If you thought Nintendo was done pairing its cardboard Labo accessories with its hybrid Switch console, you’re in for a surprise. On Wednesday night, Nintendo announced its Nintendo Labo: VR Kit, the fourth in its Labo series of DIY Switch accessories, and the first to bring what Nintendo is calling “basic VR technology” to the platform.
While rumors of a Nintendo Switch VR accessory have been circulating for over a year, perceived technical limitations of the Switch made it seem more pipe dream than potential product. But by pairing a seemingly less intensive VR experience with its cardboard DIY accessories, the company may have discovered a way to circumvent the hefty processing requirements associated with today’s VR-capable machines.
“This new kit builds on the core tenets of Nintendo Labo – Make, Play and Discover – to introduce virtual reality in a way that’s fun and approachable for both kids and kids at heart,” said Doug Bowser, Nintendo of America’s Senior Vice President of Sales and Marketing. “We wanted to design an experience that encourages both virtual and real-world interactions among players through passing around Toy-Con creations.”
The complete Labo: VR Kit will cost $79.99, and include six different “Toy-Con” projects: VR Goggles, Blaster, Camera, Bird, Wind Pedal and Elephant, all of which are made of cardboard. A smaller Labo: VR Starter Set + Blaster will include the VR Goggles and Blaster Toy-Con, and sell for $39.99.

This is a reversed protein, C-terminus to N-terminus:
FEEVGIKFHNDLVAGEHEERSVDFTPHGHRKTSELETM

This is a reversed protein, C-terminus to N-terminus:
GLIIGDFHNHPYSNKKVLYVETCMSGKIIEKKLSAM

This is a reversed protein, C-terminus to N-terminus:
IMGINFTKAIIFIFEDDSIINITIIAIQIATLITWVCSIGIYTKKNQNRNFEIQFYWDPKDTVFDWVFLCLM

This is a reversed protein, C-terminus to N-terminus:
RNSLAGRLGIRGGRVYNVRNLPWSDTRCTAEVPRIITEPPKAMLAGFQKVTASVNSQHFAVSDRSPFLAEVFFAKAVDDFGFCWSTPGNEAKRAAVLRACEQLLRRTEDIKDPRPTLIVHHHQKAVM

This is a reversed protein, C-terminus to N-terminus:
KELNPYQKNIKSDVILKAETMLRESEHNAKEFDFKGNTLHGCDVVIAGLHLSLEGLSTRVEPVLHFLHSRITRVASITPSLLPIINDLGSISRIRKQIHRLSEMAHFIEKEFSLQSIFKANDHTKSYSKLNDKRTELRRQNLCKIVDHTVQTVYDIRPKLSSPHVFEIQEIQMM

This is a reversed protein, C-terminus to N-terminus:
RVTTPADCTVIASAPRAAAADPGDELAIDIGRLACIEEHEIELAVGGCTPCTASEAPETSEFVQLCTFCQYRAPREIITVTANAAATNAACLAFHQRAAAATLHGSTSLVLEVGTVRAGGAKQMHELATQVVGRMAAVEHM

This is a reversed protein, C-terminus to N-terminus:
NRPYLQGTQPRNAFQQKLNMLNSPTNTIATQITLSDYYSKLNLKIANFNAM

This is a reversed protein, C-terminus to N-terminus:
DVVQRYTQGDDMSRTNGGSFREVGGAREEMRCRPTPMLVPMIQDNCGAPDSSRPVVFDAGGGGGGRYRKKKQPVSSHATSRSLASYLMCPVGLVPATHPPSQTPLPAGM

Two expansion sets, comprising the Elephant, Camera, Bird and Wind Pedal Toy-Con projects, will also be available for $19.99 each.
While sticking your head inside a pair of VR goggles isn’t exactly a social event, Nintendo suggests a more social gathering might be the optimal way to experience the kit. “Nintendo Labo: VR Kit encourages passing around the Toy-Con creations among a group of people so everyone in the room can easily join in on the fun,” the company said in its announcement post. “To help encourage this social gameplay, players simply slip the Nintendo Switch console into the Toy-Con VR Goggles and hold it up to their eyes to explore numerous games and experiences – no head strap needed.”
Switch owners familiar with Labo’s Toy-Con Garage mode will be able to experiment with the software’s programming tools and take advantage of the additional accessories to make their own custom games and programs. Both the Labo: VR Kit Starter Set + Blaster and the fully equipped Labo: VR Kit will be available online and in stores on April 12.